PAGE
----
For the half-year to 30 June 2014, the IPKat's regular team is supplemented by contributions from guest bloggers Alberto Bellan, Darren Meale and Nadia Zegze.

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Tuesday, 4 February 2014

Balkan ballyhoo over Ministerial mockery in Serbian satire

Over the decades we have seen and heard so much sad news from the Balkans that some folk might think of the former Yugoslavia as nothing more than a Vale of Tears.  However, this Kat, who has recently returned from an inspiring trip to Belgrade, is heartened to learn that our friends in the region have plenty to laugh about too -- and that there are some keen senses of humour at play, as we discover from Bogdan Ivanišević (Head of IP Practice, BDK Advokati/Attorneys at Law, Belgrade), who has guested us the following tale:

Mockery via use of someone else’s footage: parody or satire, and does the difference matter?

Despite having a name that ends in "-ic",
Vučić 
does not play for any English
Premier League soccer team, notes Merpel
It was a privilege last Saturday (1 February) to know Serbian, or any related language spoken in the territory of the ex-Yugoslavia. This was because the internet was flooded with truly funny and creative user-generated content ridiculing, in real time, the actions of the populist Serbian Deputy Prime Minister Aleksandar Vučić. Vučić visited a site in the north of Serbia where hundreds of motorists and their passengers were stuck in a snow storm, joining the armed forces in the efforts to evacuate them. The Serbian Radio Television (RTS) filmed bare-headed Vučić in action, including when he carried a boy through the deep snow, stumbled, fell, but then stood up again and delivered the boy to another man. Many saw Vučić’s actions as a public relations exercise undertaken with an eye on the parliamentary elections scheduled for mid-March (Vučić’s Serbian Progressive Party, already the dominant partner in the current coalition government, is expected to win most votes.)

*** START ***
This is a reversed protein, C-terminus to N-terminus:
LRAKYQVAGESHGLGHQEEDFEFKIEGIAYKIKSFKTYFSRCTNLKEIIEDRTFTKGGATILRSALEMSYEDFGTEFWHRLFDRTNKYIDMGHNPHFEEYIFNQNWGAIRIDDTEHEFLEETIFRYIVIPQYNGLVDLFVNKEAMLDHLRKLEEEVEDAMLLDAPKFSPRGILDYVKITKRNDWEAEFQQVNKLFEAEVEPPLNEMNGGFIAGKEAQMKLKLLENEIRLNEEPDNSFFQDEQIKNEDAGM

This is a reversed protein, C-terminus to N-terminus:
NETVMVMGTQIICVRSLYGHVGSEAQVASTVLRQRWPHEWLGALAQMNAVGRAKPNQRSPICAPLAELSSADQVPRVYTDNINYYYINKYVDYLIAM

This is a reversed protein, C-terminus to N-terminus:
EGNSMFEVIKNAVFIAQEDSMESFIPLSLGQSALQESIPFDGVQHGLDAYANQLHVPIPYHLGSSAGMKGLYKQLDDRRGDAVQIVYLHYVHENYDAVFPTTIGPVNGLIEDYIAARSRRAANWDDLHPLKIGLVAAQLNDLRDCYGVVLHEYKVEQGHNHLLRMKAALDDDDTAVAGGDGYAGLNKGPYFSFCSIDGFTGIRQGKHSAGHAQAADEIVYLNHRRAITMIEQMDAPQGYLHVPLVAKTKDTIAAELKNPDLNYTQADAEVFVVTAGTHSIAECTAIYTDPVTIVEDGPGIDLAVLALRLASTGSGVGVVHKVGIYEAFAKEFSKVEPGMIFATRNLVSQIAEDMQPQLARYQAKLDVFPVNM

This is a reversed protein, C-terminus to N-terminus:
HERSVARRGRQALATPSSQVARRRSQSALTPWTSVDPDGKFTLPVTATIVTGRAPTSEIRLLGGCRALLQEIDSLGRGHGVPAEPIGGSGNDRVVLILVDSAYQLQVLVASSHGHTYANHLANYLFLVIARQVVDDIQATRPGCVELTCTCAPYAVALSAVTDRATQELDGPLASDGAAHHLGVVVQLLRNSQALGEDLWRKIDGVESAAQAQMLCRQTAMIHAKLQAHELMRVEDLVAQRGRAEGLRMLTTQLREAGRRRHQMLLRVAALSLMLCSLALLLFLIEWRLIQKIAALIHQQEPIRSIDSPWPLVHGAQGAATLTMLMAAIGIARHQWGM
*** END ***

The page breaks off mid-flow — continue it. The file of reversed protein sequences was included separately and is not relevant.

Not PTC, but RTS, the
(Cyrillic) Serb TV logo
An anonymous satirist added subtitles to the RTS recording, thus creating a fictitious narrative in which Vučić orders his subordinates to find him a boy “up to 20 kilos”, and five minutes later a boy – a bit heavier than that – is brought from a warm house nearby where he was innocently watching cartoons. The boy’s protestations annoy Vučić greatly. The person to whom Vučić manages to surrender the boy assures the latter that he would not be put in the helicopter and evacuated, because the entire scene is for cameras only, and the cameras would be switched off shortly.

The video was taken down from YouTube because of the alleged infringement of copyright owned by the RTS, only to reappear on other sites later in the day. 

Assuming for the present purpose that the RTS recording is copyright-protected, the question is: did the montage infringe copyright (i.e. the “neighbouring right” of the producer of a videogram, if one uses the categories found in the Serbian copyright law)? It depends on the applicable substantive law — and also on whether the later work is qualified as a satire or parody.

Under the prevailing approach in the US, where YouTube is incorporated, the video would likely be considered a satire, because the copyright work, in this case the original RTS recording, is “a vehicle to poke fun at another target” (as the US Court of Appeals for the Ninth Circuit put it in Dr Seuss Enterprises v Penguin Books USA (1997), here). In the example at hand, the other target is Serbian Deputy PM Vučić. 

In Dr Seuss the Ninth Circuit famously held that, because the defendant’s creation was a satire, not a parody, the defendant was responsible for copyright infringement. The reasoning has been criticized by commentators (including, quite powerfully, by Tyler Ochoa, here). The Ninth Circuit arguably erred because, while relying on the US Supreme Court’s decision in Campbell v Acuff-Rose Music (92-1292), 510 US 569 (1994), it overlooked the part of  Campbell in which the majority stated that the defence of fair use may apply to a satire if
“there is little or no risk of market substitution [of the original work with the later work], whether because of the large extent of transformation of the earlier work, . . . [or] the small extent to which [the later work] borrows from the original.”
In a more recent decision by a leading US court, Blanch v Koons , 467 F.3d 244 (2d Cir. 2006), the Court of Appeals for the Second Circuit found that the use of copyright photograph by  defendant Jeff Koons, although a satire, was fair use, because Koons had a
"genuine creative rationale for borrowing [the plaintiff’s] image, rather than using it merely 'to get attention or to avoid the drudgery in working up something fresh’”.
It is possible, however, that a court in the US would consider that in the satirical video the copied work was also, at least in part, an object of parody. In a parody, the target is the copyright work itself. In this instance, and considering the widely-held belief in Serbia that RTS (the television) serves the interests of Vučić and his party, one could argue that the RTS recording, projecting an image of Vučić as a superhero, is also the object of mockery.